Peja (Albanian: Pejë, pronounced [pɛˈjə]) or Peć (Serbian Cyrillic: Пећ pronounced [petɕ]) is the fourth most populous city of Kosovo[a] and the capital of the eponymous municipality and district. It is situated in the region of Rugova on the eastern section of the Bjeshkët e Nemuna along the Peja Bistrica in the western part of Kosovo.
Photomontage of Peja
|• Mayor||Gazmend Muhaxheri (LDK)|
|• Municipality||603 km2 (233 sq mi)|
|• Urban||21 km2 (8 sq mi)|
|Elevation||550 m (1,800 ft)|
|Time zone||UTC+1 (CET)|
|• Summer (DST)||UTC+2 (CEST)|
|Area code(s)||+383 39|
In medieval times the city was the seat of the Serbian Orthodox Church in 1346. Later in 1899, the Albanian political organization League of Peja was established in the city. The patriarchal monastery of Peć is a UNESCO World Heritage Site as part of the Medieval Monuments in Kosovo.
According to the 2011 census, the city of Peja has 48,962 inhabitants, while the municipality has 96,450 inhabitants. The municipality covers an area of 602 km2 (232 sq mi), including the city of Peja and 95 villages; it is divided into 28 territorial communities.
In Serbian, peć means "furnace" or "cave", and its name is probably connected with nearby caves in the Rugova Canyon which served as hermit cells for Serbian Orthodox monks. In medieval Ragusan documents, the Serbian name of the city (Peć, lit. "furnace") is sometimes translated as Forno, meaning "furnace" in Italian. During Ottoman rule, it was known as Ottoman Turkish İpek (ايپك). The Albanian name's definite form is Peja and the indefinite Pejë. Other names of the city include Latin Pescium and Greek Episkion (Επισκιον).
The city is located in a strategic position on the Peja Bistrica, a tributary of the White Drin to the east of the Prokletije. The medieval city was possibly built on the ruins of Siparant(um), a Roman municipium (town or city). The area has the most unearthed stelae in all of Kosovo.
Slavs (Sclaveni and Antes) settled the Balkans, heavily depopulated by "barbarians", in the 6th century. The Byzantine Empire and the First Bulgarian Empire fought for control of the area until it finally fell under full Serbian control. Between 1180 and 1190, Serbian Grand Prince Stefan Nemanja liberated Peja with its surrounding župa (district) of Hvosno from the Byzantine Empire, thus establishing Serbian rule over the city of Peja for next 300 years. In 1220, Serbian King Stefan Nemanjić donated Peja and several surrounding villages to his newly founded monastery of Žiča. As Žiča was the seat of a Serbian archbishop, Peja came under direct rule of Serbian archbishops and later patriarchs who built their residences and numerous churches in the city starting with the church of Holy Apostles built by archbishop Saint Arsenije I Sremac. After the Žiča monastery was burned by the Cumans (between 1276 and 1292) the seat of Serbian archbishop was transferred to a more secure location - Patriarchal Monastery of Peć where it remained until the abolition of the Serbian Patriarchate of Peć in 1766.
The city became a major religious center of medieval Serbia under the Serbian Emperor Stefan Dušan, who made it the seat of the Serbian Orthodox Church in 1346. It retained this status until 1766, when the Serbian Patriarchate of Peć was abolished. Today, Peja holds the memory of old Serbian Patriarchate. The city and its surrounding area are still revered by adherents of Serbian Orthodoxy; the city is the site of the Patriarchal Monastery of Peć, which is an easy walk from the city center and consists of four fresco-decorated churches, a library, and a treasury. The 14th century Visoki Dečani monastery, a UNESCO World Heritage Site, lies about 19 km (12 mi) south, in nearby Deçan.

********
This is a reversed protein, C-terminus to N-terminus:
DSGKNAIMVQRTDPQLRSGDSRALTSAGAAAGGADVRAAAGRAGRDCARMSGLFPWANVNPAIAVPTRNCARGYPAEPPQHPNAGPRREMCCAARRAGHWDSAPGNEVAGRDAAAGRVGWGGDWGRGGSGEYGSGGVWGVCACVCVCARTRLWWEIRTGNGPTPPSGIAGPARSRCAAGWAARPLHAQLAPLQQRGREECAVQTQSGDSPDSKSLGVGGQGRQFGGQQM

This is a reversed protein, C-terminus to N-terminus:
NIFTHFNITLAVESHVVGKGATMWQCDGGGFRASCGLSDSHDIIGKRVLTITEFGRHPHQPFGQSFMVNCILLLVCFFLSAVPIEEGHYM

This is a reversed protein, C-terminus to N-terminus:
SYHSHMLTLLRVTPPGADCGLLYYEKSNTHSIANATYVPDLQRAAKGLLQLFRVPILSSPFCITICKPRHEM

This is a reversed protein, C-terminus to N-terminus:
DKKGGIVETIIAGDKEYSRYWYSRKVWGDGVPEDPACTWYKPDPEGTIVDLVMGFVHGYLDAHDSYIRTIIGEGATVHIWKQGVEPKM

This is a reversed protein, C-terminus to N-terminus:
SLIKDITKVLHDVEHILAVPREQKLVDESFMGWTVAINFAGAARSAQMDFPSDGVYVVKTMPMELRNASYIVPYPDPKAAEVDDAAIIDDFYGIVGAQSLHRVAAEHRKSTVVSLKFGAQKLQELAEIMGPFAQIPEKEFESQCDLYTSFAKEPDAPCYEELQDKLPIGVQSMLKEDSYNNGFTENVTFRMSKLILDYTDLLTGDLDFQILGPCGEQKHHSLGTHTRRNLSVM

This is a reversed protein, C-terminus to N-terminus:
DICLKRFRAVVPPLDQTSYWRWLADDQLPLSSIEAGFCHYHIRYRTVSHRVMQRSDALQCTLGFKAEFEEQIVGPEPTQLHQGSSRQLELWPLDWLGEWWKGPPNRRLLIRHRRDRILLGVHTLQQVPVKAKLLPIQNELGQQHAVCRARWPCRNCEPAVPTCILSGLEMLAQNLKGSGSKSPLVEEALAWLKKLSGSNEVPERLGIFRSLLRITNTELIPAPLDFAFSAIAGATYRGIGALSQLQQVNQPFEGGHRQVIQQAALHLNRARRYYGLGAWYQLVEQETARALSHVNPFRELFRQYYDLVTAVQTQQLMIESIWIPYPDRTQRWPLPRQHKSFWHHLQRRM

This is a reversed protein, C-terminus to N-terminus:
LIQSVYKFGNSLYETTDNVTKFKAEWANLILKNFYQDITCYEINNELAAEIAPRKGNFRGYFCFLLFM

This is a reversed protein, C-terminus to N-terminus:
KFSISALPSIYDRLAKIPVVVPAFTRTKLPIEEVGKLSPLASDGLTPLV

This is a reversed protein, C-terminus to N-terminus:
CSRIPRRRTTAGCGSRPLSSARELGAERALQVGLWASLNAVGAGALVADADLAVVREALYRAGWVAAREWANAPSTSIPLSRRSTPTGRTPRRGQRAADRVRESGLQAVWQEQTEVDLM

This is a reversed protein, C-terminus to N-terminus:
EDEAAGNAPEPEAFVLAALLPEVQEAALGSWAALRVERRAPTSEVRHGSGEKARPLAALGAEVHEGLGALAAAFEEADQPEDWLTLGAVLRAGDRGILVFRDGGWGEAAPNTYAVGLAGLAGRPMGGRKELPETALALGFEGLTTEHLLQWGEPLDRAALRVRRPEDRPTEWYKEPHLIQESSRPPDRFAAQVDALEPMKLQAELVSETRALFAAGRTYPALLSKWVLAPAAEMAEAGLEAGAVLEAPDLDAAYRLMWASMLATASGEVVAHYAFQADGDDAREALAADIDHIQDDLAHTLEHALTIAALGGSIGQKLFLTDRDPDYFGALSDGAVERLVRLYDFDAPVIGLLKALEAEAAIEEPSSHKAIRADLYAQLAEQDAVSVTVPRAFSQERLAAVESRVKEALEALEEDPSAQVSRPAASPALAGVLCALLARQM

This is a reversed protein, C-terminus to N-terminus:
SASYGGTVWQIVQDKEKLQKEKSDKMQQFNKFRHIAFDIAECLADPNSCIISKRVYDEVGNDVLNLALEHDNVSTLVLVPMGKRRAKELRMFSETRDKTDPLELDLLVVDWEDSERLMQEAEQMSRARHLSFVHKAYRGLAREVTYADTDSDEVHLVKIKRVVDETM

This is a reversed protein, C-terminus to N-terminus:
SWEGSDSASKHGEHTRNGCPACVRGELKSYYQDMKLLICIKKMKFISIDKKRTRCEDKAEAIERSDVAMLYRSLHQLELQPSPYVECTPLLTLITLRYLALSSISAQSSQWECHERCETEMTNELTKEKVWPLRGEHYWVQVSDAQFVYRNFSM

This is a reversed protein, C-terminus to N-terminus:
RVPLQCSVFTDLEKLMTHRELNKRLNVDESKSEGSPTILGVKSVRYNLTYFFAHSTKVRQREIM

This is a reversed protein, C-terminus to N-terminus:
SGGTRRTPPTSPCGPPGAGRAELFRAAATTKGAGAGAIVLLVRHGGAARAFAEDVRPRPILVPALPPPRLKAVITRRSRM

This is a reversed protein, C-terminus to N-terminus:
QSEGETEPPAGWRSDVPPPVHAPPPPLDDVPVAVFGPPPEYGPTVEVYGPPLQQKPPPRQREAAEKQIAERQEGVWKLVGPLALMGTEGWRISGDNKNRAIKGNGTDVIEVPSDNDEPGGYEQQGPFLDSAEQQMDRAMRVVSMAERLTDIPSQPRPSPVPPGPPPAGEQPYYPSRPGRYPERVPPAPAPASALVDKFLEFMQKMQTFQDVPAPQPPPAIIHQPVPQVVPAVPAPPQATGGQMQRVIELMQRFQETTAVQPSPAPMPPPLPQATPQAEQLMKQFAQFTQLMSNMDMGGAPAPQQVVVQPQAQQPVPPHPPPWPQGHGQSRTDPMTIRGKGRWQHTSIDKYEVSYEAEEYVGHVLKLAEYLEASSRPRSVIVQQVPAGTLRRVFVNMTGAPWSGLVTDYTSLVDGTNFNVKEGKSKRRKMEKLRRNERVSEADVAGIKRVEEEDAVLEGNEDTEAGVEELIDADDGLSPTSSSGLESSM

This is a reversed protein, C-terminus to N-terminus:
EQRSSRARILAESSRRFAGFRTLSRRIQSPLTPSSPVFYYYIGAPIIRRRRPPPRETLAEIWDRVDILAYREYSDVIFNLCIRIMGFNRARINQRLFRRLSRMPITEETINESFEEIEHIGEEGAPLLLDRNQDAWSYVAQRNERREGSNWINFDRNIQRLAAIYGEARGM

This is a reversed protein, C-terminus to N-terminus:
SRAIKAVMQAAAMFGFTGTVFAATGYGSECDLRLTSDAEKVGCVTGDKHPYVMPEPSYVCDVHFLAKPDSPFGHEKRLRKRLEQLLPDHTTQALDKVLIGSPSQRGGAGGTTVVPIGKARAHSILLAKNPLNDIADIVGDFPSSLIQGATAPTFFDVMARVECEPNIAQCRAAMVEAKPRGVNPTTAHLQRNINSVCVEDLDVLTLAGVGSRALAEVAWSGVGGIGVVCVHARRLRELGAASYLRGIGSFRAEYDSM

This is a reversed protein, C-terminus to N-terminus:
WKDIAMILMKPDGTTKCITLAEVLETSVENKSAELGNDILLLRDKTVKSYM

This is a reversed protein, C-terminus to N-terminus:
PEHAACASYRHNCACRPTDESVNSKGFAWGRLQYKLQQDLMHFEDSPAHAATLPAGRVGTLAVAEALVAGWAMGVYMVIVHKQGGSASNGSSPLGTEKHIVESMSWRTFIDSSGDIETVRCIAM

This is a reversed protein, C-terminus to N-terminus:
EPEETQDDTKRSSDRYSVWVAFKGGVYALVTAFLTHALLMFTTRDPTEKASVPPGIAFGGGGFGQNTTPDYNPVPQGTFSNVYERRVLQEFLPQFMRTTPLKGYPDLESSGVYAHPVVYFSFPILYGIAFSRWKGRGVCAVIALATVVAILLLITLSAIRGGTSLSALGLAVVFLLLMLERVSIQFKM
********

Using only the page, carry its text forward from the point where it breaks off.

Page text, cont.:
Peja came under Ottoman rule after its capture in 1455. In Turkish, the town was known as İpek. The town became the center of the Sanjak of İpek (or Dukagjin), governed by Mahmut Pasha Dukagjini as its first sanjakbey (lord). The Sanjak of Dukagjin had four kazas: Peja, Gjakova, Gusinje and Berane. The city was settled by a large number of Turks, many of whose descendants still live in the area, and took on a distinctly oriental character with narrow streets and Ottoman-style houses. It also gained an Islamic character with the construction of a number of mosques, many of which still remain. One of these is the centrally located Bajrakli Mosque built in the 15th century.
The Albanian nationalist organization League of Peja established in 1899 was based in the city. The organization, led by Haxhi Zeka, adopted the character of the earlier League of Prizren to defend the rights of Ottoman Albanians and seek autonomous status within the empire. After an armed conflict with Ottoman forces in 1900 the organization ended its operations.
Ottoman rule came to an end in the First Balkan War of 1912–13, when Montenegro took control of the city on 28 October 1912. On 8 January 1916, during World War I, Austria-Hungary took the city. Peja was taken by Serbian forces on 17 October 1918. After World War I, the city became part of Yugoslavia (at first officially called the Kingdom of Serbs, Croats and Slovenes). Between 1931 and 1941 the city was part of Zeta Banovina. During World War II Peja was occupied by the Italian puppet state of Albania. After the war, Peja again became part of Yugoslavia as part of the Autonomous Region of Kosovo and Metohija (1945–1963), an autonomous unit within the Socialist Republic of Serbia.